Daron Malakian: 21st Century Schizoid Man
As the arrangements took shape, Malakian found himself recording most of the bass parts himself, using a Fender P-Bass through an Ampeg SVT rig. “The new songs are more technical than anything we’ve done in the past,” he says. “There was just a certain way I wanted to hear everything come together with the bass. It was a matter of touch, of feel. Since I wrote it all, I thought it would work out better if I played it with my own touch. But Shavo plays on two or three tracks on the album, where I thought his feel was right. And they’re three of the best tracks on the record, in my opinion.
“It’s not that Shavo couldn’t play the other songs, ’cause he can. He’s already started developing the right feel for them and he’ll be playing them on the road. To be honest with you, there’s no drama or hard feelings about it. In System, there’s plenty for everyone to do. Shavo directs videos for the band. So he’s not trippin’ on it if I want to play some bass. He understands where I’m going with the record. He gives me that respect and I appreciate that.”
Respect is also key to the yin-yang dynamic between Malakian and Tanakian, and their relationship is the main engine that drives System of a Down. Where Malakian is introverted to the point of being a recluse, Tankian is a consummate extrovert—an outspoken political activist who has spearheaded projects like Axis of Justice, the advocacy group he started with Audioslave guitarist Tom Morello.
“I’m no activist; I drive a Hummer,” Malakian says, and laughs. “Serj flew all the way to New York to protest the Republican National Convention. I don’t do that kind of thing; I’m more stuck on staying at home and writing songs. Anyone in my life—my mother, father, girlfriend—knows that I stay home and work on music almost all the time. Serj commends me for that, and I commend him for what he does. There’s a very big mutual respect there. I’m very aware of what’s going on politically, but I chose to make the focus of my work a lot broader than that. I don’t want to be known as a political guy. I’m focused more on art. I admire someone like Bob Marley; he was a threat to the warmongers. He would say a lot of insightful things about the world situation, but at the same time he’d say, ‘Forget your troubles and dance.’ He connected to a more personal emotion. That’s what I try to do.”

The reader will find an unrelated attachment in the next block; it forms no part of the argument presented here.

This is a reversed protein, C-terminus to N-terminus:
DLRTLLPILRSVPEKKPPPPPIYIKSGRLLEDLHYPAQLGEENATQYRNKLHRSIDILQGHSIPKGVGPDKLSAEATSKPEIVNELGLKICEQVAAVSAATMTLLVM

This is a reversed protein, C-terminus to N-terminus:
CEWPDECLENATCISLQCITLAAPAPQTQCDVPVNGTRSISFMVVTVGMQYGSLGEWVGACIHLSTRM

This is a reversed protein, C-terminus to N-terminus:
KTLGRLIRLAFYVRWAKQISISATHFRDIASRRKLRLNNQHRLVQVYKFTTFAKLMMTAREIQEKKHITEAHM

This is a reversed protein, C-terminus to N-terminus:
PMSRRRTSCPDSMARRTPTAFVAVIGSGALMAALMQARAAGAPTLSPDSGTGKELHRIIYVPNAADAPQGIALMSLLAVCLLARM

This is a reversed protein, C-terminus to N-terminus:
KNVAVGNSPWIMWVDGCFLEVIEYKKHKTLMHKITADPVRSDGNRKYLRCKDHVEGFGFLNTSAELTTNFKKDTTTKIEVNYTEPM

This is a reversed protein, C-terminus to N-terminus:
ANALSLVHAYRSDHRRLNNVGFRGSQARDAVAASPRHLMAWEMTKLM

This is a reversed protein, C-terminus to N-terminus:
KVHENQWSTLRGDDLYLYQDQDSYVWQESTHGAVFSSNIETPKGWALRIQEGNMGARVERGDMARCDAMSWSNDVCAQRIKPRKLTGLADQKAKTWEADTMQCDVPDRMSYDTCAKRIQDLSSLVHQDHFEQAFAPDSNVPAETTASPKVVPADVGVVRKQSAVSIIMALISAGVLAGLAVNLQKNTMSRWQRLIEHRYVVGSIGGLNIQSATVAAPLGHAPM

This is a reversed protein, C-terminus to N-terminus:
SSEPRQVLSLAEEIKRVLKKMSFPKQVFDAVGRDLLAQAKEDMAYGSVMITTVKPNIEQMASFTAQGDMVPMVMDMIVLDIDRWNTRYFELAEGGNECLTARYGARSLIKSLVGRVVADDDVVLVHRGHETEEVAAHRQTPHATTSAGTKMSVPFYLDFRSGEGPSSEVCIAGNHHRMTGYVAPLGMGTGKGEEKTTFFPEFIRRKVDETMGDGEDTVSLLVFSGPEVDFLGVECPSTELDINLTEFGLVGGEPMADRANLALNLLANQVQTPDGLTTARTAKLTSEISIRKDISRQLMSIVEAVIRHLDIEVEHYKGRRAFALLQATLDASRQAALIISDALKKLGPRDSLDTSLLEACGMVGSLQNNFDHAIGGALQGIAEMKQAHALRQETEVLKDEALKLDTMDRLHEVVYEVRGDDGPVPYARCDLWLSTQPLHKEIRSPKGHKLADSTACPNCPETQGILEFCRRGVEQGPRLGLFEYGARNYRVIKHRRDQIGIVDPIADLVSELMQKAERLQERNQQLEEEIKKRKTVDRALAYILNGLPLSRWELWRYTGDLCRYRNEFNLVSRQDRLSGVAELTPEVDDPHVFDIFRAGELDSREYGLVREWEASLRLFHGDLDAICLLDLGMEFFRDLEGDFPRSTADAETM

At times, Malakian’s reclusiveness seems to border on agoraphobia. “I’m scared as fuck to go out on tour for this new album,” he confides. “I’m so scared of leaving my house. I’m not kidding. I just like having all my stuff right here around me. I like the way I live, although some people might not see it as healthy.”
Malakian’s world very much revolves around weed, junk food, video games, his collection of macabre artifacts, his extensive CD collection—Neil Young and the Reverend Gary Davis are two current favorites—and professional sports. “If you sit me on a beach, I’m just going to think about music,” he says. “But when I go to a sporting event, I think about the game. It’s one of the few things that kinda zones me out and takes my mind off music. So I go to baseball and hockey games. Me and my girl, we watch movies and do all sorts of stuff. I’m more the cozy chillin’ type.”
Malakian’s main strategy for surviving on the road is to “transform the back of the bus into my living room. The TV would be in the same place. I play a lot of video games, just kick it with a bong…the same as when I’m home.”
If Mezmerize/Hypnotize does anywhere near as well as its predecessor, Malakian is going to be spending a lot of time in back of that bus over the next few years. “I believe this is where hard rock has evolved,” he says of the disc. “In the beginning, very few people understood. Now all the labels are looking for the next System of a Down. But I don’t want to see any band clone us. I’d like to see bands that we’ve inspired do different things. But I don’t wanna see five or six System of a Downs. That would make me sad.”
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